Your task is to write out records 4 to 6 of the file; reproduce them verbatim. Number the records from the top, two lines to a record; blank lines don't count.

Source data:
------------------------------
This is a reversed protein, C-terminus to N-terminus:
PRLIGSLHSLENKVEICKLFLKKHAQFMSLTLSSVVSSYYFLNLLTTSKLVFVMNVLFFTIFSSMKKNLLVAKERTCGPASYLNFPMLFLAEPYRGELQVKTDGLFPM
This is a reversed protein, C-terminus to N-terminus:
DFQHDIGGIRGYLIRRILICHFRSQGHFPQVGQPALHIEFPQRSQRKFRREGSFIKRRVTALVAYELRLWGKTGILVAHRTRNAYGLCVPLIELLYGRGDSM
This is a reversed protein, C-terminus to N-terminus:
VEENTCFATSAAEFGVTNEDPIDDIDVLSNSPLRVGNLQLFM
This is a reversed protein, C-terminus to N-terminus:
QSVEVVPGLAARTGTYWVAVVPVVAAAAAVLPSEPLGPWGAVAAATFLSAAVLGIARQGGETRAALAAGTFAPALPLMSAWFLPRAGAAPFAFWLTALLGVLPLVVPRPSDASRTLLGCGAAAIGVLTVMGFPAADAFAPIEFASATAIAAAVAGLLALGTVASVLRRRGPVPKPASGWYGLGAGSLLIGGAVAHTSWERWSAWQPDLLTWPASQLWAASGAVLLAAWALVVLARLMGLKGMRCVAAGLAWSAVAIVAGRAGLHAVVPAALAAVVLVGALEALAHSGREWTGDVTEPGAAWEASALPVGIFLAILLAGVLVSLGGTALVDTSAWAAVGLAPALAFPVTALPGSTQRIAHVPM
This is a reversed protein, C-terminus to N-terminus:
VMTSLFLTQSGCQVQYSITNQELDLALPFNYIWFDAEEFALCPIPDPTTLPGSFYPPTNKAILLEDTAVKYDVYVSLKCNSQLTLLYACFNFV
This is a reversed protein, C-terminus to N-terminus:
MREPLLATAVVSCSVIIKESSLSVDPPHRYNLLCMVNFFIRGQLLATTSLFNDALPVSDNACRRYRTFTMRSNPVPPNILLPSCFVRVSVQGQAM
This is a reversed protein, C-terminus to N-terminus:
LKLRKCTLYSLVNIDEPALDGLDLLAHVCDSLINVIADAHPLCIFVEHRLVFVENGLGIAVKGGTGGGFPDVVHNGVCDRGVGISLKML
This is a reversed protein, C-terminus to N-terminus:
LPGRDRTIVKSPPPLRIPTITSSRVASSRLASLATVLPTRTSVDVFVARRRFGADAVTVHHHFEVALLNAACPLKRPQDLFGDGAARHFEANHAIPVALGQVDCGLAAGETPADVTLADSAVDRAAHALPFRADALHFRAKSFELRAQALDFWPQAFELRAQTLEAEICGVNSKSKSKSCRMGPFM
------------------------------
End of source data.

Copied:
This is a reversed protein, C-terminus to N-terminus:
QSVEVVPGLAARTGTYWVAVVPVVAAAAAVLPSEPLGPWGAVAAATFLSAAVLGIARQGGETRAALAAGTFAPALPLMSAWFLPRAGAAPFAFWLTALLGVLPLVVPRPSDASRTLLGCGAAAIGVLTVMGFPAADAFAPIEFASATAIAAAVAGLLALGTVASVLRRRGPVPKPASGWYGLGAGSLLIGGAVAHTSWERWSAWQPDLLTWPASQLWAASGAVLLAAWALVVLARLMGLKGMRCVAAGLAWSAVAIVAGRAGLHAVVPAALAAVVLVGALEALAHSGREWTGDVTEPGAAWEASALPVGIFLAILLAGVLVSLGGTALVDTSAWAAVGLAPALAFPVTALPGSTQRIAHVPM
This is a reversed protein, C-terminus to N-terminus:
VMTSLFLTQSGCQVQYSITNQELDLALPFNYIWFDAEEFALCPIPDPTTLPGSFYPPTNKAILLEDTAVKYDVYVSLKCNSQLTLLYACFNFV
This is a reversed protein, C-terminus to N-terminus:
MREPLLATAVVSCSVIIKESSLSVDPPHRYNLLCMVNFFIRGQLLATTSLFNDALPVSDNACRRYRTFTMRSNPVPPNILLPSCFVRVSVQGQAM